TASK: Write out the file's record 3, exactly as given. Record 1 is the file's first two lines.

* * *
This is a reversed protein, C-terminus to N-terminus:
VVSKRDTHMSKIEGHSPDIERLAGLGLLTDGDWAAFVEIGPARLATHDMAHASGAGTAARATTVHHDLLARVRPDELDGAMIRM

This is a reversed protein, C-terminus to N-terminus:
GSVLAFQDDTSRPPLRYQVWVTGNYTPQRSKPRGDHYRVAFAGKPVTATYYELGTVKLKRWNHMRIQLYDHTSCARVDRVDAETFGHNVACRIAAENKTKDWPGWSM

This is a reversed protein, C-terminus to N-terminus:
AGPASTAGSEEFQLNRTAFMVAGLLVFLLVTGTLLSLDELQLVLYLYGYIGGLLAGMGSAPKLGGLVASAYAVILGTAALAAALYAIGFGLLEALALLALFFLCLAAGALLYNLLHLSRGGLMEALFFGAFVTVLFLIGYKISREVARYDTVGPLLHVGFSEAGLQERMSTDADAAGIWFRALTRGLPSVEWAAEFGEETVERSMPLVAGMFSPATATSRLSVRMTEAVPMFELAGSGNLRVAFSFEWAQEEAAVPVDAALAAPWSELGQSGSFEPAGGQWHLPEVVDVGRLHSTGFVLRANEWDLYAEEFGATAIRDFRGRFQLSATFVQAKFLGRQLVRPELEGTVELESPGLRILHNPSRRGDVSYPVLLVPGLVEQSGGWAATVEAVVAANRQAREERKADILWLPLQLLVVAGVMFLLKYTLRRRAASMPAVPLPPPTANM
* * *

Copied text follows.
This is a reversed protein, C-terminus to N-terminus:
AGPASTAGSEEFQLNRTAFMVAGLLVFLLVTGTLLSLDELQLVLYLYGYIGGLLAGMGSAPKLGGLVASAYAVILGTAALAAALYAIGFGLLEALALLALFFLCLAAGALLYNLLHLSRGGLMEALFFGAFVTVLFLIGYKISREVARYDTVGPLLHVGFSEAGLQERMSTDADAAGIWFRALTRGLPSVEWAAEFGEETVERSMPLVAGMFSPATATSRLSVRMTEAVPMFELAGSGNLRVAFSFEWAQEEAAVPVDAALAAPWSELGQSGSFEPAGGQWHLPEVVDVGRLHSTGFVLRANEWDLYAEEFGATAIRDFRGRFQLSATFVQAKFLGRQLVRPELEGTVELESPGLRILHNPSRRGDVSYPVLLVPGLVEQSGGWAATVEAVVAANRQAREERKADILWLPLQLLVVAGVMFLLKYTLRRRAASMPAVPLPPPTANM